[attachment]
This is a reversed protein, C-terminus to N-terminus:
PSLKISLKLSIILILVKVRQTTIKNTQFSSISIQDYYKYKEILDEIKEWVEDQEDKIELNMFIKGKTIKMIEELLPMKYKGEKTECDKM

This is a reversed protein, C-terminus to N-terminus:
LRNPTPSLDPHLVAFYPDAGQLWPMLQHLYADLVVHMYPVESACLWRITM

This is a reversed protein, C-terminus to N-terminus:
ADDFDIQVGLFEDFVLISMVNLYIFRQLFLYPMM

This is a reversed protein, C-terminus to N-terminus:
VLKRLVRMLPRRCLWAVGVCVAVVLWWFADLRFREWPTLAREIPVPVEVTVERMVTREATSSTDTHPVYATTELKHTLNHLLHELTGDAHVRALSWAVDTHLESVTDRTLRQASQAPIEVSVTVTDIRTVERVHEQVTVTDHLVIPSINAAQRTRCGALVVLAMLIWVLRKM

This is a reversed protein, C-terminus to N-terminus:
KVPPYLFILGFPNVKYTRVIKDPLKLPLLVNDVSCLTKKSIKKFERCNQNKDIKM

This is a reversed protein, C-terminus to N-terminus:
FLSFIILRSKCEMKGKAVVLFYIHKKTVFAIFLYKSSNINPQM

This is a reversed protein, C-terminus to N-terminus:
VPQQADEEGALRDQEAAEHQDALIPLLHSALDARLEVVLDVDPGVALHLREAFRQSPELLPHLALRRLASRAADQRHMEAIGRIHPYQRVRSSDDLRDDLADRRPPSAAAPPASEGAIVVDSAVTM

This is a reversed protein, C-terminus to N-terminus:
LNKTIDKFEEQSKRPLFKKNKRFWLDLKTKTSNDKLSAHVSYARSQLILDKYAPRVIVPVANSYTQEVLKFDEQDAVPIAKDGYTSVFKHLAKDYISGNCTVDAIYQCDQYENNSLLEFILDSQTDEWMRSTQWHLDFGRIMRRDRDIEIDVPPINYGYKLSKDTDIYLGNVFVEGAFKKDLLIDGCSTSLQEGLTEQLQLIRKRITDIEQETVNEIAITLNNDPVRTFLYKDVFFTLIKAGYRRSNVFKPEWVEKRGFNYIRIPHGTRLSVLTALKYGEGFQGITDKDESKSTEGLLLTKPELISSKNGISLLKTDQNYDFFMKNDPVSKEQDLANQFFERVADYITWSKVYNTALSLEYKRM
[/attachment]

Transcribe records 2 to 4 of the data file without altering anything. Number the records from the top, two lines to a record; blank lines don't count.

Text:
This is a reversed protein, C-terminus to N-terminus:
LRNPTPSLDPHLVAFYPDAGQLWPMLQHLYADLVVHMYPVESACLWRITM

This is a reversed protein, C-terminus to N-terminus:
ADDFDIQVGLFEDFVLISMVNLYIFRQLFLYPMM

This is a reversed protein, C-terminus to N-terminus:
VLKRLVRMLPRRCLWAVGVCVAVVLWWFADLRFREWPTLAREIPVPVEVTVERMVTREATSSTDTHPVYATTELKHTLNHLLHELTGDAHVRALSWAVDTHLESVTDRTLRQASQAPIEVSVTVTDIRTVERVHEQVTVTDHLVIPSINAAQRTRCGALVVLAMLIWVLRKM